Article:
4. Our nation produces very few jurists of the caliber of Justice DOUGLAS and his peers these days. Here is that great civil libertarian, who recognized government as both a blessing and, when corrupted by ideological interests, a curse: "Once the investigator has only the conscience of government as a guide, the conscience can become ‘ravenous,’ as Cromwell, bent on destroying Thomas More, said in Bolt, A Man For All Seasons (1960), p. 120. The First Amendment mirrors many episodes where men, harried and harassed by government, sought refuge in their conscience, as these lines of Thomas More show: ‘MORE: And when we stand before God, and you are sent to Paradise for doing according to your conscience, *575 and I am damned for not doing according to mine, will you come with me, for fellowship? ‘CRANMER: So those of us whose names are there are damned, Sir Thomas? ‘MORE: I don't know, Your Grace. I have no window to look into another man's conscience. I condemn no one. ‘CRANMER: Then the matter is capable of question? ‘MORE: Certainly. ‘CRANMER: But that you owe obedience to your King is not capable of question. So weigh a doubt against a certainty—and sign. ‘MORE: Some men think the Earth is round, others think it flat; it is a matter capable of question. But if it is flat, will the King's command make it round? And if it is round, will the King's command flatten it? No, I will not sign.’ Id., pp. 132—133. DOUGLAS THEN WROTE: Where government is the Big Brother,11 privacy gives way to surveillance. **909 But our commitment is otherwise. *576 By the First Amendment we have staked our security on freedom to promote a multiplicity of ideas, to associate at will with kindred spirits, and to defy governmental intrusion into these precincts" Gibson v. Florida Legislative Investigation Comm., 372 U.S. 539, 574-76, 83 S. Ct. 889, 908-09, 9 L. Ed. 2d 929 (1963) Mr. Justice DOUGLAS, concurring. I write: Happy Memorial Day to all -- God please bless our fallen who lived and died to preserve constitutional governance in our wonderful series of Republics. And God open the eyes of those government officials who denounce the constitutions of these Republics by arbitrary actions arising out capricious motives.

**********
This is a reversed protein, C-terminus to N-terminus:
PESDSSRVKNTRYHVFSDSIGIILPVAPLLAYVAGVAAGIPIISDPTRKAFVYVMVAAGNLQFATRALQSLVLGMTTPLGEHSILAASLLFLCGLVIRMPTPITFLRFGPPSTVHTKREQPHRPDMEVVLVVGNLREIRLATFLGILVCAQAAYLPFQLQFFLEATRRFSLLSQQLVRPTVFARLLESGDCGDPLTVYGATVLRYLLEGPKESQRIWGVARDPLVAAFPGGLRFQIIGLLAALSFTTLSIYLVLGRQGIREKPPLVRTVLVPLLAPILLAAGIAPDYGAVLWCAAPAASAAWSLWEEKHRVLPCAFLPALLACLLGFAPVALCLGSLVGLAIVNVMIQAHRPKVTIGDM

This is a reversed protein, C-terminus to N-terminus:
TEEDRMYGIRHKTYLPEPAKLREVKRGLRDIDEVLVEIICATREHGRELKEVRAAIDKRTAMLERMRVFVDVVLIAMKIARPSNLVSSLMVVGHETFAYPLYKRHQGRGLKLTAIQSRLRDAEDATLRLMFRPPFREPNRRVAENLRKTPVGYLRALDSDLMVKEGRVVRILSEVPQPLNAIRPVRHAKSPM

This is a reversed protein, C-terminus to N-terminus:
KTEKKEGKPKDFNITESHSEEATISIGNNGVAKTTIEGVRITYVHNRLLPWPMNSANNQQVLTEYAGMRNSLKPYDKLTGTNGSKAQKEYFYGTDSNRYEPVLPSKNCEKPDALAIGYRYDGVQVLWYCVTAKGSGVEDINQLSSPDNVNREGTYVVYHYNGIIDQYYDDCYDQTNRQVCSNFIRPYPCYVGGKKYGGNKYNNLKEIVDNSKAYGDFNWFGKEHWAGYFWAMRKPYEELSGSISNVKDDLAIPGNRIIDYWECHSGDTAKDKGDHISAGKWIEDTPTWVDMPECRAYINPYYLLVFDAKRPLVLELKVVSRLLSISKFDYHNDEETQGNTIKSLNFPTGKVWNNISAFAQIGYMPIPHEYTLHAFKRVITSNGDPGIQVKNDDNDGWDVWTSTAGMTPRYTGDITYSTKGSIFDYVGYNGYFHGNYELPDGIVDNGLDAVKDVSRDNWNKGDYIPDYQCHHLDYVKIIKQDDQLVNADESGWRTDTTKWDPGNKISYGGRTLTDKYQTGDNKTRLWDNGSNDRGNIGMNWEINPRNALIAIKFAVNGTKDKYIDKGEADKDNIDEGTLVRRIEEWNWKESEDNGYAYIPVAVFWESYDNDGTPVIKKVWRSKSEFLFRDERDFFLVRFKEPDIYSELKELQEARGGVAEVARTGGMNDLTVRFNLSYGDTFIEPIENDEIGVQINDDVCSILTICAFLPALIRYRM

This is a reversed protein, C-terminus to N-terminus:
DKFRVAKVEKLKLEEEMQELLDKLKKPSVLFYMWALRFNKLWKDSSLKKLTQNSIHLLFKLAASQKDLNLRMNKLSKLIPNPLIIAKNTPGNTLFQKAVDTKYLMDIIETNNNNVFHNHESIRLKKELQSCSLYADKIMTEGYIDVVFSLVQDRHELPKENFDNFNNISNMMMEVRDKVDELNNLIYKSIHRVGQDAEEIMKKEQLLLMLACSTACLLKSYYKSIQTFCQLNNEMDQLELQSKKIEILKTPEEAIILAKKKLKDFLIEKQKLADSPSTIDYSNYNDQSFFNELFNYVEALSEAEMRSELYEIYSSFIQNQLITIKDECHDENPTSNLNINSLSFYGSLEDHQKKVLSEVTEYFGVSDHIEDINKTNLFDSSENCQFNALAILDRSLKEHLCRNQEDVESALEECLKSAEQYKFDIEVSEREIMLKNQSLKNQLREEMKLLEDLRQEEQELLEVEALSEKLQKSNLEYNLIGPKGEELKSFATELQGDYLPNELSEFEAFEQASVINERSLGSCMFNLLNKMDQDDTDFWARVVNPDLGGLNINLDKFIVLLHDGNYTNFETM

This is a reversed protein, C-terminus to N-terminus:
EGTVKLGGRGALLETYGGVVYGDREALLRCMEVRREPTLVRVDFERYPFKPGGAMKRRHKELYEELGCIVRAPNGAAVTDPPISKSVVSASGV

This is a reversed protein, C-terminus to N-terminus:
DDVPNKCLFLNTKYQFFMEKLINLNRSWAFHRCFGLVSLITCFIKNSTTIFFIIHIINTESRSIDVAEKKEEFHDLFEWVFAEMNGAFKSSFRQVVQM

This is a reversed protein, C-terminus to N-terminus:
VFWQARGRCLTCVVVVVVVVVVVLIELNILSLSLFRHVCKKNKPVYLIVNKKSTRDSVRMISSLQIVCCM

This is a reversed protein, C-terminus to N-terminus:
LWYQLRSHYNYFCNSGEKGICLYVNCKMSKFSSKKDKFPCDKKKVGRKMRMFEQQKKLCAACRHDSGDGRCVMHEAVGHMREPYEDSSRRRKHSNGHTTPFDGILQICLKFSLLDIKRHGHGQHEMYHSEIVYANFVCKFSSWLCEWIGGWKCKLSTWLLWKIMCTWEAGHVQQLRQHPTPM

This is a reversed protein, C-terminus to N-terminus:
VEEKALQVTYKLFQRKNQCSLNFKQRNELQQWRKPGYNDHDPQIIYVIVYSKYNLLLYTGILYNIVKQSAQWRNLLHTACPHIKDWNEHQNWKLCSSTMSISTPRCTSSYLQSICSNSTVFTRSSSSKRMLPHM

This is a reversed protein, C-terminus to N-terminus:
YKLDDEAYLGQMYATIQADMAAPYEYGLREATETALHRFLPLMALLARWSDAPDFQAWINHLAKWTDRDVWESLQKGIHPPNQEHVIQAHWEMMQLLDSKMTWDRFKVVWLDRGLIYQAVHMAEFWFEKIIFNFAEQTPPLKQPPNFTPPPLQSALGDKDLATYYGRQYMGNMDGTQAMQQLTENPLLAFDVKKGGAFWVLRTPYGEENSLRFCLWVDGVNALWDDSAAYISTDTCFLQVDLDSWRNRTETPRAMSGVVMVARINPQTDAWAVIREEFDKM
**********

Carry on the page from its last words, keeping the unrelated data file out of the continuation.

5. From back in the day before secularism got a stranglehold on Hoosier jurists comes this great excerpt via Indiana federal court judge Allan Sharp, dedicated to those many Indiana government attorneys (with whom I have dealt) who count the law as a mere tool, an optional tool that is not to be used when political correctness compels a more acceptable result than merely following the path that the law directs: ALLEN SHARP, District Judge. I. In a scene following a visit by Henry VIII to the home of Sir Thomas More, playwriter Robert Bolt puts the following words into the mouths of his characters: Margaret: Father, that man's bad. MORE: There is no law against that. ROPER: There is! God's law! MORE: Then God can arrest him. ROPER: Sophistication upon sophistication! MORE: No, sheer simplicity. The law, Roper, the law. I know what's legal not what's right. And I'll stick to what's legal. ROPER: Then you set man's law above God's! MORE: No, far below; but let me draw your attention to a fact I'm not God. The currents and eddies of right and wrong, which you find such plain sailing, I can't navigate. I'm no voyager. But in the thickets of law, oh, there I'm a forester. I doubt if there's a man alive who could follow me there, thank God... ALICE: (Exasperated, pointing after Rich) While you talk, he's gone! MORE: And go he should, if he was the Devil himself, until he broke the law! ROPER: So now you'd give the Devil benefit of law! MORE: Yes. What would you do? Cut a great road through the law to get after the Devil? ROPER: I'd cut down every law in England to do that! MORE: (Roused and excited) Oh? (Advances on Roper) And when the last law was down, and the Devil turned round on you where would you hide, Roper, the laws being flat? (He leaves *1257 him) This country's planted thick with laws from coast to coast man's laws, not God's and if you cut them down and you're just the man to do it d'you really think you would stand upright in the winds that would blow then? (Quietly) Yes, I'd give the Devil benefit of law, for my own safety's sake. ROPER: I have long suspected this; this is the golden calf; the law's your god. MORE: (Wearily) Oh, Roper, you're a fool, God's my god... (Rather bitterly) But I find him rather too (Very bitterly) subtle... I don't know where he is nor what he wants. ROPER: My God wants service, to the end and unremitting; nothing else! MORE: (Dryly) Are you sure that's God! He sounds like Moloch. But indeed it may be God And whoever hunts for me, Roper, God or Devil, will find me hiding in the thickets of the law! And I'll hide my daughter with me! Not hoist her up the mainmast of your seagoing principles! They put about too nimbly! (Exit More. They all look after him). Pgs. 65-67, A MAN FOR ALL SEASONS A Play in Two Acts, Robert Bolt, Random House, New York, 1960. Linley E. Pearson, Atty. Gen. of Indiana, Indianapolis, for defendants. Childs v. Duckworth, 509 F. Supp. 1254, 1256 (N.D. Ind. 1981) aff'd, 705 F.2d 915 (7th Cir. 1983)